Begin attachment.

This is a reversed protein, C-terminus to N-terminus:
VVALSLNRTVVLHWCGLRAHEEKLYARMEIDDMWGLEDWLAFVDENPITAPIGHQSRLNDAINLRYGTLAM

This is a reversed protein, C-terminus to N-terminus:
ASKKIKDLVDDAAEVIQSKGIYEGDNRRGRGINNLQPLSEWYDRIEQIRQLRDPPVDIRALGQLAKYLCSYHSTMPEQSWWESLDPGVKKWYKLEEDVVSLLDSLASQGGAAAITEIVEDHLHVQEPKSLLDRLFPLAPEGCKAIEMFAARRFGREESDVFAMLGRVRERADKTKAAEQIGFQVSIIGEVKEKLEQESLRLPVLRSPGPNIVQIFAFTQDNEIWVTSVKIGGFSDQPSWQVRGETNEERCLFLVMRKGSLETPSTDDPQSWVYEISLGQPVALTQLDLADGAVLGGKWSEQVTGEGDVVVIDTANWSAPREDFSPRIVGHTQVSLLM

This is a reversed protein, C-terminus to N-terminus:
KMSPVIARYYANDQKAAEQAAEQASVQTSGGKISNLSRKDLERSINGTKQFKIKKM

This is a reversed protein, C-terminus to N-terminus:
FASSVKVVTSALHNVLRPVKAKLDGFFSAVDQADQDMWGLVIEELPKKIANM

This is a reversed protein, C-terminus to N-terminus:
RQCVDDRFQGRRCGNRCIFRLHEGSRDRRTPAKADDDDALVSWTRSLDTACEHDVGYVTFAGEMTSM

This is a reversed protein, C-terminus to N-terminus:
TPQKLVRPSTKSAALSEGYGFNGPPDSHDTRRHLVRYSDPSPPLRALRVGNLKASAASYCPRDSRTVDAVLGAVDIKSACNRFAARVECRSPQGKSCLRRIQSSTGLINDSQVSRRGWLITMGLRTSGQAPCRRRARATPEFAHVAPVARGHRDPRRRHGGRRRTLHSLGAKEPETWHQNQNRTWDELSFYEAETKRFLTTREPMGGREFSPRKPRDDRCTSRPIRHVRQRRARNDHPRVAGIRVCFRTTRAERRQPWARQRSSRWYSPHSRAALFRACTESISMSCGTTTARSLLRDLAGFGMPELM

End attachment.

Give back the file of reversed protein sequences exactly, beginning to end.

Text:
This is a reversed protein, C-terminus to N-terminus:
VVALSLNRTVVLHWCGLRAHEEKLYARMEIDDMWGLEDWLAFVDENPITAPIGHQSRLNDAINLRYGTLAM

This is a reversed protein, C-terminus to N-terminus:
ASKKIKDLVDDAAEVIQSKGIYEGDNRRGRGINNLQPLSEWYDRIEQIRQLRDPPVDIRALGQLAKYLCSYHSTMPEQSWWESLDPGVKKWYKLEEDVVSLLDSLASQGGAAAITEIVEDHLHVQEPKSLLDRLFPLAPEGCKAIEMFAARRFGREESDVFAMLGRVRERADKTKAAEQIGFQVSIIGEVKEKLEQESLRLPVLRSPGPNIVQIFAFTQDNEIWVTSVKIGGFSDQPSWQVRGETNEERCLFLVMRKGSLETPSTDDPQSWVYEISLGQPVALTQLDLADGAVLGGKWSEQVTGEGDVVVIDTANWSAPREDFSPRIVGHTQVSLLM

This is a reversed protein, C-terminus to N-terminus:
KMSPVIARYYANDQKAAEQAAEQASVQTSGGKISNLSRKDLERSINGTKQFKIKKM

This is a reversed protein, C-terminus to N-terminus:
FASSVKVVTSALHNVLRPVKAKLDGFFSAVDQADQDMWGLVIEELPKKIANM

This is a reversed protein, C-terminus to N-terminus:
RQCVDDRFQGRRCGNRCIFRLHEGSRDRRTPAKADDDDALVSWTRSLDTACEHDVGYVTFAGEMTSM

This is a reversed protein, C-terminus to N-terminus:
TPQKLVRPSTKSAALSEGYGFNGPPDSHDTRRHLVRYSDPSPPLRALRVGNLKASAASYCPRDSRTVDAVLGAVDIKSACNRFAARVECRSPQGKSCLRRIQSSTGLINDSQVSRRGWLITMGLRTSGQAPCRRRARATPEFAHVAPVARGHRDPRRRHGGRRRTLHSLGAKEPETWHQNQNRTWDELSFYEAETKRFLTTREPMGGREFSPRKPRDDRCTSRPIRHVRQRRARNDHPRVAGIRVCFRTTRAERRQPWARQRSSRWYSPHSRAALFRACTESISMSCGTTTARSLLRDLAGFGMPELM